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How Does Indiana’s “No Pay, No Play” Law Affect the Uninsured?


Indiana is a fault state. We say this a lot here at Hensley Legal Group, but that’s because it’s so important. Because Indiana is a fault state, you can receive compensation from the at-fault driver’s insurance company after a car accident. It also affects how much you can recover from the other driver’s insurance company before having to go through your own.

One of the reasons this is important is because people who are uninsured can technically recover if they’re not at fault for the accident. Although we would never recommend banking on that, this part of Indiana’s fault laws helped families whose insurance lapsed for a few weeks or who didn’t know they had missed a payment.

But when the “No Pay, No Play” law went into effect on July 1, 2015, things got a bit more complicated.

How Fault Works in Indiana


Car accidents are expensive. If your car is damaged, you’ll either need to replace or repair it. You may also need a rental car in the meantime to make sure you don’t miss work. If you’re injured, you’ll likely face a mountain of medical bills. Depending on the severity of your injuries, you may have to take time off of work, or you may never be able to return to your former job. You may have to go through therapy or purchase medical equipment to accommodate your condition. At the end of your treatment, you may only recover a percentage of the abilities you once had.

That’s one reason why car insurance is so important to have. In Indiana, you must demonstrate “financial responsibility” in order to legally operate a vehicle. For most Hoosiers, that means purchasing car insurance.

Then, there’s fault to consider. The state of Indiana doesn’t think it’s fair to make a person seek compensation through their own insurance company if they didn’t contribute to causing the accident. Instead, it allows a person who is less than 51 percent at fault to seek compensation through the other driver’s insurance company. However, the minor percentage of fault attributed to that person may diminish what they’re allowed to recover.

For example, if a person is 20 percent at fault and has $100,000 in damages, they would be able to recover through the at-fault driver’s insurance company. However, 20 percent would be deducted from the amount they could recover, so they would only recover $80,000 in this case. For the remaining $20,000 in damages, they would have to turn to their own insurance company for coverage.

This system allows people who are uninsured to still recover if they’re not at fault for the accident. Even if fault is split, as long as they are below 51 percent at fault, they can still recover a portion of their damages from the at-fault driver’s insurance company.

The Effects of “No Pay, No Play”


In July 2015, Indiana’s “No Pay, No Play” law went into effect. It states that uninsured people injured in auto accidents cannot recover noneconomic damages if they were previously cited for not having insurance.

What does this mean? Essentially, this law keeps uninsured people who have a history of driving without insurance from recovering certain damages from another driver’s insurance company after an accident.

Damages can be separated into two categories: noneconomic and economic. Economic damages are expenses with an easily calculable price tag. Think of hospital bills, lost wages, or the cost of therapy. If it’s something you would typically receive a bill or receipt for, it’s like part of your economic damages.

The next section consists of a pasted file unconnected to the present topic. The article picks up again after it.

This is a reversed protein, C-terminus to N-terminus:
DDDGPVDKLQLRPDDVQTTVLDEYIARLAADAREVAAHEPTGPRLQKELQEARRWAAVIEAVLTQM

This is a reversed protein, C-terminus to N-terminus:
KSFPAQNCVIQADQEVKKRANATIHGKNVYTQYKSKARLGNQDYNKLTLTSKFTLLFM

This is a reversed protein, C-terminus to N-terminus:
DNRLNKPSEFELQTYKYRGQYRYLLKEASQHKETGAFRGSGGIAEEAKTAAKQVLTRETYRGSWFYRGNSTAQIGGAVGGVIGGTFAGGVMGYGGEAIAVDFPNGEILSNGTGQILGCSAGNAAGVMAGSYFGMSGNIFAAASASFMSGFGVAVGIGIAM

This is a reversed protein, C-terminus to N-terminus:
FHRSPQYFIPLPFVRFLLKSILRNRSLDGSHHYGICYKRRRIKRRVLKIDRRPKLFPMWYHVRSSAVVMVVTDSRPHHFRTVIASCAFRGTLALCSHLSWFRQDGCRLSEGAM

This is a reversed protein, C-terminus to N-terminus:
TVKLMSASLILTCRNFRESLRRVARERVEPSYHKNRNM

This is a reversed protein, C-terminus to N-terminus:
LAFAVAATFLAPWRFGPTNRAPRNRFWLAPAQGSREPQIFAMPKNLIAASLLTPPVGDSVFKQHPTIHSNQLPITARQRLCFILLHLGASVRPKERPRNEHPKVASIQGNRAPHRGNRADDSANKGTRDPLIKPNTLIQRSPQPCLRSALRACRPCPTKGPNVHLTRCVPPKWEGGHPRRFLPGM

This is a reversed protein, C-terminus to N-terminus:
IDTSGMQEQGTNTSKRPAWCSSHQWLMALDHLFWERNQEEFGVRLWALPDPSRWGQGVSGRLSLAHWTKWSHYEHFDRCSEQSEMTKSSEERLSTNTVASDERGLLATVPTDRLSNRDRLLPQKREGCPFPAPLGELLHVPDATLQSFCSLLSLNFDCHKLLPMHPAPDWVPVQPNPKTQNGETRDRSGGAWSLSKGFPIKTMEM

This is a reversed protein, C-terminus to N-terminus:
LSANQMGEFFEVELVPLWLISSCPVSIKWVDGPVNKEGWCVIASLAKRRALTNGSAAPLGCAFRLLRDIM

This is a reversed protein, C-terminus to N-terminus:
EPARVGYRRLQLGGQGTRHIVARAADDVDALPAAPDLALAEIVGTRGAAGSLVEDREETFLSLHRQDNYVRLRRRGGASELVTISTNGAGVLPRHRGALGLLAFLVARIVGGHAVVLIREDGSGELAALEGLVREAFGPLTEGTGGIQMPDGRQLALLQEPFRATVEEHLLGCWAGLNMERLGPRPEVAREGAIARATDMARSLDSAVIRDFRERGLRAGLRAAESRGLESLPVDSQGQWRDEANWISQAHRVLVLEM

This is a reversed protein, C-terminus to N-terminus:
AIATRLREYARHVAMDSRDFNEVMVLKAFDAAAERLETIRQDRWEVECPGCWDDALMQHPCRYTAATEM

Noneconomic damages, however, are things for which you receive compensation that are less easy to calculate. According to Indiana Code, noneconomic damages include:

  • Physical and emotional pain and suffering
  • Physical impairment
  • Emotional distress
  • Mental anguish
  • Loss of enjoyment
  • Loss of companionship, services, and consortium
  • Any other nonpecuniary loss proximately caused by a motor vehicle accident

This is crucial to understand. The “No Pay, No Play” law doesn’t prohibit uninsured drivers with a history of driving without insurance from recovering economic damages. That means you can still choose to go through the at-fault driver’s insurance company to recover your medical bills, among other expenses. You may not get compensation for your mental anguish, for example, but you can get compensation for the cost of counseling.

Rules and Exceptions


The law makes it clear where the “No Pay, No Play” law applies and where there are certain exceptions:

  • Fault: Even if the uninsured person is not at fault, they will not be allowed to recover noneconomic damages from the at-fault driver’s insurance company if they have a history of driving while uninsured.
  • Passengers: Nowhere in the law does it say the uninsured motorist has to be operating the vehicle at the time of the accident to be prohibited from seeking noneconomic damages. Even if you are merely a passenger in the crash, if you’ve been previously cited for not having insurance and you’re still uninsured, you will not be able to recover noneconomic damages.
  • Under 18: If you are under the age of 18, the “No Pay, No Play” law does not apply to you.
  • Criminal Conviction: If the other driver involved in the accident is convicted of a crime in connection with the accident—if, for example, they’re convicted of drunk driving—then the “No Pay, No Play” law does not apply to you.

Help from an Indiana Car Accident Lawyer

The “No Pay, No Play” law complicates Indiana’s rules on fault, making it even more difficult for people to determine whether or not they’re eligible for compensation after an Indiana car accident.

That’s where we come in. At Hensley Legal Group, our car accident attorneys can go over your situation and help you determine what your next steps are. Call us today or contact us online for a free case review.